Continental is working a 3D display without special glasses with interior camera to detect driver’s line of sight, for HMC Genesis GV80.
Technology company Continental is launching its volume-production display featuring autostereoscopic 3D technology on the market in the HMC Genesis GV80 high-line variant. On the screen, the technology displays three-dimensional scales, pointers and objects, for example displaying a stop sign warning in the driver’s line of sight. No special glasses are required to see the three-dimensional warning signal. Instead, Continental uses parallax barriers – slanted slats that divide the image for the viewer – as if looking at real objects, two different, slightly offset views reach the right and left eye, resulting in the three-dimensional image.
Continental’s interior camera, which detects the driver’s line of sight and adjusts the 3D views to their precise head position, plays an essential role. To prevent drivers from focusing their attention on the 3D screen for too long, the camera also employs attention detection to identify potential moments of driver distraction or fatigue. With the 3D visualization of the instrument cluster, Continental is focused on ensuring the driver is not overloaded with information provided by advanced driver assistance systems, communication services and infotainment applications.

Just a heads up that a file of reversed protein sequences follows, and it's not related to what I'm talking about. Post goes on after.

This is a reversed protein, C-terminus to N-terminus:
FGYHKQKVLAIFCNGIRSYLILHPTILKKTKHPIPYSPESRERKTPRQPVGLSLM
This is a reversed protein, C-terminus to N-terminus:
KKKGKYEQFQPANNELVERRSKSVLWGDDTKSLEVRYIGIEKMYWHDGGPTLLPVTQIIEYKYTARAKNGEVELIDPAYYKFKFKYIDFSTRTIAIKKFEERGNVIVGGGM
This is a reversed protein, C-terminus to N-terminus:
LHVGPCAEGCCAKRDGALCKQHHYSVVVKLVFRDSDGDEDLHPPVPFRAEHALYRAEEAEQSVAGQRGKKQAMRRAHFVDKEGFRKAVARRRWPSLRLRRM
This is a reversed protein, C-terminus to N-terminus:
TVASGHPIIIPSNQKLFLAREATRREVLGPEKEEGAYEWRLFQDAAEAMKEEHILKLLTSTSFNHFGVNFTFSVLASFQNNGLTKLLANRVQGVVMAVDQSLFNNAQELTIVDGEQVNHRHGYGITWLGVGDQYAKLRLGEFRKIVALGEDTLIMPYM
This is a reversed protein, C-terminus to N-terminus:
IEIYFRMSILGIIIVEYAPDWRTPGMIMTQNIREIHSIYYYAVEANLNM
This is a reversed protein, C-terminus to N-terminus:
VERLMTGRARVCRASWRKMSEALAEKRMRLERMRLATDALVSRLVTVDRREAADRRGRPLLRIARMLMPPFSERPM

“With our volume-production display featuring autostereoscopic 3D technology, we are raising human-machine interaction to a whole new level and laying the foundations for intuitive communication in the connected cockpit of tomorrow,” said Dr. Frank Rabe, head of the Human Machine Interface business unit at Continental. “To ensure that this gain in safety and comfort does not come at the expense of a lean electronics architecture, we integrated various displays in the center console or dashboard into our Cross Domain Hub.”
Images credit Continental